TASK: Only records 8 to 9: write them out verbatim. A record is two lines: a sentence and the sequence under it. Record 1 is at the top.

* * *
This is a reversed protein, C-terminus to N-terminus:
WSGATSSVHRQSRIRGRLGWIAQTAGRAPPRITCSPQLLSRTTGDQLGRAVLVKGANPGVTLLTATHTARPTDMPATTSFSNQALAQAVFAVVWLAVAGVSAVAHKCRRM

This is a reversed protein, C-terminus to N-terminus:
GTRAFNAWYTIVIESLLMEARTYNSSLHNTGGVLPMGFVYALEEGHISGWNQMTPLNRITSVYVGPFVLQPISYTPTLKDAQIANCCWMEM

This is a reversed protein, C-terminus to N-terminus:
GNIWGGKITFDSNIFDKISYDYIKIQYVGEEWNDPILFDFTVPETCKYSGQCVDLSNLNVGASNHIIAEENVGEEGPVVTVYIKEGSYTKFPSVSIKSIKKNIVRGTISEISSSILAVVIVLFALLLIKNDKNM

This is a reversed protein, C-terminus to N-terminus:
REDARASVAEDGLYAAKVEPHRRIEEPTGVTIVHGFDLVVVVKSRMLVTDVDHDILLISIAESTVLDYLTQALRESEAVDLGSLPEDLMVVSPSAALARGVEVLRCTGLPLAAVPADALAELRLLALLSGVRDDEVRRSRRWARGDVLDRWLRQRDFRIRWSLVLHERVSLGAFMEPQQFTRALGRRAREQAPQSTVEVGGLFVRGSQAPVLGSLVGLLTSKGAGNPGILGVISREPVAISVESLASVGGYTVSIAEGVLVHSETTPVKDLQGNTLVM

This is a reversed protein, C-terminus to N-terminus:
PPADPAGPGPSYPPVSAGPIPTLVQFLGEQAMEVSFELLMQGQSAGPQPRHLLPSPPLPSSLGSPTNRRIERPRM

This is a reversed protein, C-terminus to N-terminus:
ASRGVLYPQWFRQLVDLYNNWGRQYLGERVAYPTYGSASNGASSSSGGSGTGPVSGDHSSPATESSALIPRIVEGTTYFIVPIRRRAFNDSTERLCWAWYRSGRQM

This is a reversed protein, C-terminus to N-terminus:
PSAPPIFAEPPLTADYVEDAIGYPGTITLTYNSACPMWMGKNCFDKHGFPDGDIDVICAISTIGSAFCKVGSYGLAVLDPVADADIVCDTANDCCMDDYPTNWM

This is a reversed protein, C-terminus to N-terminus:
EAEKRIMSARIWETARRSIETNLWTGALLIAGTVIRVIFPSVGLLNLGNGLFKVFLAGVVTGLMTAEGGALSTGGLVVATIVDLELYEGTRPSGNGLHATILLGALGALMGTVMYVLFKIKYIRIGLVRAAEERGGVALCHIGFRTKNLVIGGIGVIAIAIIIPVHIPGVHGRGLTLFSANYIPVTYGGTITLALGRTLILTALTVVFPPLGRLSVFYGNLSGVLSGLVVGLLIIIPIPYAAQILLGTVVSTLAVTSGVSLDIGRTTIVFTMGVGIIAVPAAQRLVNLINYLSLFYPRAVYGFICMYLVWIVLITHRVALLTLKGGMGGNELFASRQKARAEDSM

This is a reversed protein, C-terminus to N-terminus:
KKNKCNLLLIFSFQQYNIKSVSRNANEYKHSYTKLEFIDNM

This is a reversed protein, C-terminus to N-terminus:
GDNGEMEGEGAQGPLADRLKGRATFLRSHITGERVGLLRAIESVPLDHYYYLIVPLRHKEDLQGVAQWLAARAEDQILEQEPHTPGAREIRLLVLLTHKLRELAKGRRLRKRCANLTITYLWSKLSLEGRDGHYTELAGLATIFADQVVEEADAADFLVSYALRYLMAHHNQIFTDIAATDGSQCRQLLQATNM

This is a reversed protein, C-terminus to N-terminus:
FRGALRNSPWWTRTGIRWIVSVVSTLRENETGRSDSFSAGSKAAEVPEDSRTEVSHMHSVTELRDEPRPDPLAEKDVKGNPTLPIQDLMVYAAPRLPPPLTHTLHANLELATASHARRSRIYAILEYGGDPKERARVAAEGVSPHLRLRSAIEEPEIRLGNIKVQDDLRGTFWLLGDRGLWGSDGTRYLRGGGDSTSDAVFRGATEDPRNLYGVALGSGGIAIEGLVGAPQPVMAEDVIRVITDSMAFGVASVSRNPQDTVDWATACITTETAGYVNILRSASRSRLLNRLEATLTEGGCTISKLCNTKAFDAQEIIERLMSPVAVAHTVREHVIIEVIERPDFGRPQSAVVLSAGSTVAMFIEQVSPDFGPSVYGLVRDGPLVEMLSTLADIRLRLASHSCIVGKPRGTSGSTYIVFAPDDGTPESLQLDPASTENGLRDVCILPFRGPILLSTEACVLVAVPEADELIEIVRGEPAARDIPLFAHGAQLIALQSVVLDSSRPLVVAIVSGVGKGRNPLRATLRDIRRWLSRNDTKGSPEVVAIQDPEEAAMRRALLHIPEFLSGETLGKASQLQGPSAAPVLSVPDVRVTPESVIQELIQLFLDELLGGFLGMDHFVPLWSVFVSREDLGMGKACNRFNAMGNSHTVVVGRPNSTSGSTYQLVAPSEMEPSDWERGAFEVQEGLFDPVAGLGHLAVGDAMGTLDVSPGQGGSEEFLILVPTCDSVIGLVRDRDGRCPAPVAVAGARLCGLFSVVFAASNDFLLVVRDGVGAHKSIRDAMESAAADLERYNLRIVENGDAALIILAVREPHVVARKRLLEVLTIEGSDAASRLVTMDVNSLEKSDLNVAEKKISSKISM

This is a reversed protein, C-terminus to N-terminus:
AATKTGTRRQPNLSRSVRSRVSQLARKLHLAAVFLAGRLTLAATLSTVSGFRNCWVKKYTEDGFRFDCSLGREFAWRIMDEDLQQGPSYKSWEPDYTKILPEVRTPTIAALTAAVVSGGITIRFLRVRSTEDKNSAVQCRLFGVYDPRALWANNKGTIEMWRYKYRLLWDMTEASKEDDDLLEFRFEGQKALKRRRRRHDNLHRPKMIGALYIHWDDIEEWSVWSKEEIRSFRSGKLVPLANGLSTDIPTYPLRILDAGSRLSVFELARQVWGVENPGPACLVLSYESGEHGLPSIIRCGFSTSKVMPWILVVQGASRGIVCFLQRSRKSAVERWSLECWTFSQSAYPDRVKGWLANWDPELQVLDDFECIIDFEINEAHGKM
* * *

This is a reversed protein, C-terminus to N-terminus:
EAEKRIMSARIWETARRSIETNLWTGALLIAGTVIRVIFPSVGLLNLGNGLFKVFLAGVVTGLMTAEGGALSTGGLVVATIVDLELYEGTRPSGNGLHATILLGALGALMGTVMYVLFKIKYIRIGLVRAAEERGGVALCHIGFRTKNLVIGGIGVIAIAIIIPVHIPGVHGRGLTLFSANYIPVTYGGTITLALGRTLILTALTVVFPPLGRLSVFYGNLSGVLSGLVVGLLIIIPIPYAAQILLGTVVSTLAVTSGVSLDIGRTTIVFTMGVGIIAVPAAQRLVNLINYLSLFYPRAVYGFICMYLVWIVLITHRVALLTLKGGMGGNELFASRQKARAEDSM

This is a reversed protein, C-terminus to N-terminus:
KKNKCNLLLIFSFQQYNIKSVSRNANEYKHSYTKLEFIDNM